We identified a total of 25 networks. Several networks including ‘Inflammatory Response, Small Molecule Biochemistry, Cellular Development, Hematological System Development and Function, Cellular Function and Maintenance, Cardiovascular Disease, Connective Tissue Development and Function, Drug Metabolism, Genetic Disorder’ represented the largest portion of interaction domains among the major networks detected.

Database for preterm birth allows investigators interested in preterm birth to pursue several query strategies to search related articles, genes, SNPs, chromosomes or keywords against the MeSH terms and abstracts of the curated articles. This includes the authors, the title of the articles, name of the published journal and the link to the original source. There are links to Online Mendelian Inheritance in Man (OMIM), the UCSC Genome Bioinformatics and HGNC. Under the same search option, users are able to see all related SNP data for each gene.


Recent studies have focused on genomic and proteomic approaches to diagnosing and determining the mechanism(s) of preterm labor. Polymorphic changes in the protein coding regions of specific genes and in regulatory and intronic sequences have been described. In most of the studies reported to date, candidate genes or proteins involved in inflammatory reactivity or uterine contractility have been investigated.[8-26] Summaries of these observations and candidate genes have been reported.[12] Most of the studies reported to date have involved modest-sized patient cohorts and polymorphisms from genes involved in infection/inflammation. The results suggest that alteration in the structure and/or expression of these proteins interacts with infection and/or other environmental influences and is associated with preterm birth. The results generally, however, do not provide insight into the causes of prematurity in the absence of inflammation. They also do not demonstrate whether the observed associations are reflective of genetic mechanism(s) and/or gene–environmental interactions.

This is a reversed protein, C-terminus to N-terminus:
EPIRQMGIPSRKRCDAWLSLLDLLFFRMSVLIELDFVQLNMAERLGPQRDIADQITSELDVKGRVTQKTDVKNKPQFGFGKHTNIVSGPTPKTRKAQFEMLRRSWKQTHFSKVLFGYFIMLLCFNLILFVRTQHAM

The promises of the genomic era have been presented eloquently.[27-29] The genome-wide association study (GWAS) approach queries the genome in a hypothesis-free unbiased approach, with the potential for identifying novel genetic variants. However, while there have been a number of important ‘hits’ (e.g., macular degeneration, obesity), there are many ‘misses’ and failures to replicate findings even from large-scale studies.[30-32] Moreover, the GWAS-based interrogation of large numbers of anonymous SNPs or CNVs severely limits power and makes it difficult computationally to examine combinatorial gene–gene interactions.[33-35]

We created a more manageable set of genes and genetic variants for which there is a prior evidence for involvement in preterm delivery. dbPTB was developed to create, aggregate and store this unique combination and specialized information on preterm birth. We believe this smaller set of genes may allow important but otherwise difficult computational approaches to examination of gene–gene interactions in combinatorial or higher order fashion. As the first basis for population of this database, we used published literature. One hundred and eighty-six genes were identified by using the literature-based curation, 215 genes were from publically available databases and an additional 216 genes came from the pathway-based interpolation. This total of 617 genes represents a parsimonious but robust set of genes for which there is good a priori biological evidence for involvement in preterm birth. These genes and genetic variants can be used now in case–controlled studies comparing genetic variants, SNPs or copy number variations for their relationship to PTB.




This work was supported by the National Foundation March of Dimes Prematurity Initiative # 21-FY08-563, and National Institutes of Health Grants NIH-5T35HL094308-02 and NIH-NCRR P20 RR018728.